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Embracing Teacher Inquiry With Technology Integration

By Amber White
 | May 25, 2018
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Teachers are the sine qua non—indispensable part—of implementing any meaningful change in our schools. It is well documented that when teacher educators study problems of practice in their own classrooms, this can result in meaningful professional learning that not only grows the knowledge base of the teacher, but also can positively impact student learning over time.

At North Branch Area Schools in North Branch, Michigan, my colleagues and I have been looking at the embodiment of digital integration in a different esteem—as a way to embrace teacher inquiry as a legitimate means for growing insights and knowledge into classroom digital practices.

In the context of technology integration, we wanted to learn how schools can build teacher research communities that invite teachers to:

  • Think deeply about their intentions with digital tools
  • Test assumptions about the technology in their classrooms
  • Find meaningful connections with their practice

A teacher research model of tech integration

Research shows that some schools experience challenges with the implementation of 1:1 technology initiatives in K–12 classrooms due to such factors as teacher buy-in. In our district’s attempt to think differently about integration, we explored a teacher research model that has strengthened our approach to professional learning and has increased teachers’ digital literacy knowledge through inquiry, action, reflection, and collegial sharing.

In the spring of 2017, our Technology Committee and Board of Education approved the district’s first Teacher Technology Grant Initiative. With allocations set aside, any teacher could submit an online grant application, via Google Form, for technology that would help address a problem of practice, put learning first, align with state academic standards, and cultivate rich learning for students. 

Teachers were encouraged to apply on their own or with grade-level colleagues in any configuration. Online applications were accepted from all disciplines and careful consideration was given to unique applicants who had vision and drive for meaningful, minds-on, creative, tech-integrated projects.

Applicants had to describe the technology they were hoping to acquire (e.g., name, cost, quantity, model numbers) and provide a written explanation of their plan, including answers to the following prompts:

  • Describe your digital focus and how this connects to a problem of practice in your classroom/s.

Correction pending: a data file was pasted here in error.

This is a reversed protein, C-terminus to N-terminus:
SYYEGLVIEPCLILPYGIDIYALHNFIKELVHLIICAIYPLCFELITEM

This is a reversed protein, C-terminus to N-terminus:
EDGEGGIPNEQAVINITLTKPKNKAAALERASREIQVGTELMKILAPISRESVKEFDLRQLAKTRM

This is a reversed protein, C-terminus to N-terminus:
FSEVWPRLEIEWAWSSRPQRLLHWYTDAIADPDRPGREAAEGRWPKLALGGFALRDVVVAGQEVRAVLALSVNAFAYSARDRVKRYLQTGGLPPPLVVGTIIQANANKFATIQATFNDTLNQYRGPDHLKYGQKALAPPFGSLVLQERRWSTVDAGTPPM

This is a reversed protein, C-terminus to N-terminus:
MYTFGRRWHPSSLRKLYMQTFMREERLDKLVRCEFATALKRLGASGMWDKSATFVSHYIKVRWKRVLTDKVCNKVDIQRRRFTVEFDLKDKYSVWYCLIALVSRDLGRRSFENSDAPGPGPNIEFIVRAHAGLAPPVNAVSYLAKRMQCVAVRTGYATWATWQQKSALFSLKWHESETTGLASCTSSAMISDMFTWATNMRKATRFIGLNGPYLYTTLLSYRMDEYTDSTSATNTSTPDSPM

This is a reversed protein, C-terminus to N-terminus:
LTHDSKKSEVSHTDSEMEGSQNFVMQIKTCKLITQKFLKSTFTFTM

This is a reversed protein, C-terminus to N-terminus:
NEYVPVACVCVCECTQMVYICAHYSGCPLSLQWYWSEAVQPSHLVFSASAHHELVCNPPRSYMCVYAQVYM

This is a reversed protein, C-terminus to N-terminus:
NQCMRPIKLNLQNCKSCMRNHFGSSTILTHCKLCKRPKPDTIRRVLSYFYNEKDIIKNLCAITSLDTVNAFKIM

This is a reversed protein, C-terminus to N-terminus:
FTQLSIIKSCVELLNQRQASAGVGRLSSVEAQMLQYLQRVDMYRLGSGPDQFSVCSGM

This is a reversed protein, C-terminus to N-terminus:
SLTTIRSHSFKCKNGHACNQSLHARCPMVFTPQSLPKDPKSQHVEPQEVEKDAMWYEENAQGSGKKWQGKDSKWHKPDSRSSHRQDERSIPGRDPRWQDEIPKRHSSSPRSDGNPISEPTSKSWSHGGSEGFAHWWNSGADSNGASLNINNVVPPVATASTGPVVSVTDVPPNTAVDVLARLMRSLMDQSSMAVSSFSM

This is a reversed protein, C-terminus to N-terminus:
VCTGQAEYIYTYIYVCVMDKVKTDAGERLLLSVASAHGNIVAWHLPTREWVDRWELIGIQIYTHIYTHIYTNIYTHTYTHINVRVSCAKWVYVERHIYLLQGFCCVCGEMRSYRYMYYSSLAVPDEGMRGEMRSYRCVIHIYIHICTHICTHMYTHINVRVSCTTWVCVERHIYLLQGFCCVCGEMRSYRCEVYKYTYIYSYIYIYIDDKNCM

• What is the purpose of this project? What will students create/do?
  • What role will teacher/s play in this project?
  • What is the team rationale for this project (e.g., connection to grade-level content, skills, dispositions, and state academic/content area/specialty standards)?
  • How many students will your project impact? What is the sustainability?
  • In what specific ways will technology enrich the foundation of the project you are proposing?
  • Does the design of this project have strong curricular flow and/or cross-integration of content areas?

Submission of the application was an agreement from participants to implement their technology plan during the 2017–18 school year; collect and upload digital artifacts related to their project; communicate learnings, insights, and challenges with their peers and the Board of Education; and participate in a year-end survey about their grant experience.

Proposals were blinded and scored using the Triple E Framework. Applicants were made aware that proposals could be fully funded, partially funded, or not accepted at the time. Personalized letters of acceptance were sent and personal contacts made for those projects not funded.

Insights and learnings

There is value and impact in championing teacher research models for technology integration. 

With this initiative, 16 projects—Ozobots, VR Glasses, Lego WeDo Kits, and more—were funded. The outreach and impact of this approach has been far greater than we had imagined. Not only are all the digital tools being fully utilized, but many of the grant recipients are sharing their learnings with colleagues across the district. As a result, we have just approved and posted our 2018–19 Teacher Technology Grant Initiative.

Amber White is a reading specialist, a teacher consultant for the Saginaw Bay Writing Project, and the director of Curriculum and Instruction for North Branch Area Schools. You can find her on Twitter @AWhite100

This article is part of a series from the International Literacy Association Technology in Literacy Education Special Interest Group (TILE-SIG).

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